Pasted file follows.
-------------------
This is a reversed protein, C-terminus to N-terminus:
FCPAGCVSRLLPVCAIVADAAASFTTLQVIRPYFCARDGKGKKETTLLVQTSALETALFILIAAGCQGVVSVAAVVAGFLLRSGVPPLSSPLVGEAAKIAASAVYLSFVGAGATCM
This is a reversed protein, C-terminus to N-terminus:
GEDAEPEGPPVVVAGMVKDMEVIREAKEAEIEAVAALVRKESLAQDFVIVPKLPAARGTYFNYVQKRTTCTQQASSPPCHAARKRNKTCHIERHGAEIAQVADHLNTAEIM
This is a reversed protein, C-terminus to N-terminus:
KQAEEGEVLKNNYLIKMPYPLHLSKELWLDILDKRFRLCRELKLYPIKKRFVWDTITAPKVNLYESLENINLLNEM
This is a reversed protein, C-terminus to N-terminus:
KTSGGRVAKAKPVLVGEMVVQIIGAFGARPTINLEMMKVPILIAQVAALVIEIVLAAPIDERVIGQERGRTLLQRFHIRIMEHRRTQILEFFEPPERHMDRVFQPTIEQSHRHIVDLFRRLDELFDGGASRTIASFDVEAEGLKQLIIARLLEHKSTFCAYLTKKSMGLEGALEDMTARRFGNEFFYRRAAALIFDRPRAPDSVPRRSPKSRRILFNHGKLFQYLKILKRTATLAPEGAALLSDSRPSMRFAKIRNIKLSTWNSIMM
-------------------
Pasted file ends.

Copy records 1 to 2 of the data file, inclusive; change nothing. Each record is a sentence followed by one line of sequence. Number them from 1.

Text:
This is a reversed protein, C-terminus to N-terminus:
FCPAGCVSRLLPVCAIVADAAASFTTLQVIRPYFCARDGKGKKETTLLVQTSALETALFILIAAGCQGVVSVAAVVAGFLLRSGVPPLSSPLVGEAAKIAASAVYLSFVGAGATCM
This is a reversed protein, C-terminus to N-terminus:
GEDAEPEGPPVVVAGMVKDMEVIREAKEAEIEAVAALVRKESLAQDFVIVPKLPAARGTYFNYVQKRTTCTQQASSPPCHAARKRNKTCHIERHGAEIAQVADHLNTAEIM